In war journalism, you work with the army, with the army which is highly patriarchal. Men’s laws and men’s rules play the lead. You have to both accept them and stand out for yourself – and it takes your resource. When you manage to prove why are you here, why your man let you go here, and why he is not entitled to let you or not, you don’t want anything. You want to sit down and rest. You don’t want to work…
I really want this stage of proving yourself to disappear. I want to be able to get straight to work. Things like this calendar don’t help it, that’s for sure.
Iryna Zemlyana: I want to say that for me… Our 3–4 coaches are men, and I am the only woman. It is challenging for me to repeatedly state that I am a coach, the same as men… If they are the men on the practice ground, it doesn’t mean that they know something better than me. I am always perceived as an errand girl. It is challenging for me as well, so I really get what you say.
Iryna Sampan: Let’s draw some conclusions. Do your feminist views help you or, on the contrary, cause inconveniences, making you fight even harder? What will happen to the feminist movement in Ukraine? Considering the war-induced traumas, how difficult is it going to be to build a profeminist society?
Yana Radchenko: OK, I will begin with me being a woman in journalism. Considering the fact that I work in the human rights organization on the human rights website, my team is a priori devoid of sexism and discrimination. That’s where I am immeasurably lucky. I am also perceived, not only, as a woman. My other identities are also taken into account. For instance, I am now perceived as an internally displaced person, as an LGBT activist, as a feminist, as a journalist writing about Romani rights, and not just as a “woman in media”.
When I write articles and ask for comments from representatives of state bodies, they are always like – “I will talk to this girl now…” – But I am not a “girl”… I try to have my boundaries respected and right away state that I am not a “girl”. I didn’t come here to chat, I want to ask you for a comment.
That’s where it needs to get better. And getting to the next question, I want to say something about the future… – I don’t know how it will be, not for sure… However, I am sure that the laws getting implemented as part of the European integration processes will play a huge role.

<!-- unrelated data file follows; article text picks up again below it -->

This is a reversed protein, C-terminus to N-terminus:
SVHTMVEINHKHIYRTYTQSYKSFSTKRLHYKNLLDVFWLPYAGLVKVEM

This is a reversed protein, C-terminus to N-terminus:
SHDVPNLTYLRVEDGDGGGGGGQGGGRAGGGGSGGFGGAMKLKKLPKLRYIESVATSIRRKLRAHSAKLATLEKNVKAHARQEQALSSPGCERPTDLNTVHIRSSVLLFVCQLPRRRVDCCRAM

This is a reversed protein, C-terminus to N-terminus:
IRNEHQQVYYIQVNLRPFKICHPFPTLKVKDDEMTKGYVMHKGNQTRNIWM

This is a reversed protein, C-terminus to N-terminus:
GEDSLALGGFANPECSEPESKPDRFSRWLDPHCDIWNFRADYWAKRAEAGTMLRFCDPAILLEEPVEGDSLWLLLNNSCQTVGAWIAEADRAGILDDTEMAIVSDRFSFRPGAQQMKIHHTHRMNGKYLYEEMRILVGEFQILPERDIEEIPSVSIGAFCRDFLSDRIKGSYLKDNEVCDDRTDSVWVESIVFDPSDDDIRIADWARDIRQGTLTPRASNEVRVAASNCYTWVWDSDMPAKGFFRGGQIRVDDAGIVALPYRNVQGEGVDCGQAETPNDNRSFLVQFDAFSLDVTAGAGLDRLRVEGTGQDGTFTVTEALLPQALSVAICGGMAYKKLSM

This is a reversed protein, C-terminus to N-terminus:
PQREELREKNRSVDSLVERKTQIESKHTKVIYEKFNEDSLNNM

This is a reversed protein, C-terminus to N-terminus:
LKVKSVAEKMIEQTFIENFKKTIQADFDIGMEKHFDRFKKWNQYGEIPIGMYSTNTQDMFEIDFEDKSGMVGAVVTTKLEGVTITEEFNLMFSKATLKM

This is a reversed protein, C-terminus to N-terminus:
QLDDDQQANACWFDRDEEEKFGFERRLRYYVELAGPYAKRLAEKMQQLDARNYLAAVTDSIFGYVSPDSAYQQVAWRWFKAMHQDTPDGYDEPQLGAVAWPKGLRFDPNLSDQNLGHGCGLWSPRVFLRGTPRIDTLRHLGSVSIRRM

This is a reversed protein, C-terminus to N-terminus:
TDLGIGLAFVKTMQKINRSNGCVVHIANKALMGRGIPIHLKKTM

For instance, the law “About media”. It is so wide-ranging, so detailed, so comprehensive. It can be used as a manual: you simply open it to learn how you should write: it mentions hate speech, specifies what you shouldn’t do, tells about violations, everything… It is really great, and I genuinely hope that it will be more than a shiny trinket… That you will be able to use it in practice. If it has practical application, then half of the work is already done – that’s what I think. It will be much easier for us to work in journalism.
Iryna Zemlyana: I am an optimist! Victory first, and then… Well, actually… I don’t feel significant barriers in my work… I’ve got a wonderful team, that is out of the question. In fact, the journalist community is wonderful as well…
And I am sure that… We are already witnessing changes in how women are perceived. We know how Oleksandr Korniyenko apologized for calling a woman “ship pine”… He apologized on the second try, but his second apology was successful, and it was really great. Already we see other cases…
These are the positive changes. There were times when Yanukovych said “once the spring will come, Ukrainian women will start undressing”, right? Then, could we imagine a flashmob “I am not undressing for you” similar to the one addressed at Poroshenko?
So the changes are undoubtedly positive. I am sure that regardless of how patriarchal the army is, men are fighting for a better Ukraine. Men and women alike. But we are talking about the support of equal society…
That’s why I’m being optimistic, but obviously, the changes won’t be rapid. But we will help, you and I.
Iryna Sampan: How I see it… Maybe I worked with the army for so long, and it deflated my optimism, but still, I believe in it. Of course, I agree, that several years ago we couldn’t imagine such things possible, such changes. But I know exactly what needs to be done – we need to protest, noticing these gender-sensitive moments,
Of course, that depends on the education. For instance, when we conduct surveys interviewing women… Once we researched women in media and there was a question on the survey: “Have you faced gender discrimination?”
And how it was… 50-50, half of the women told no. – And we are not sure if this 50% of women can identify gender discrimination. And we have to take it into account. Of course, all these scandals about the calendar, discussions of the role of woman’s body – I am sure they will stick to the memory of many… And the next time someone would decide to make something similar, they will think twice, thinking maybe something is wrong with this, and that they need to create something new.
That’s why we need to fight, and we will keep fighting, despite all the bullying, the threats, despite everything. Our first priority is to win over the Russians. And then keep building a normal, healthy society.
I am really grateful for that talk.
Iryna Zemlyana: I want to hug you. Thanks for being you, for doing what you’re doing.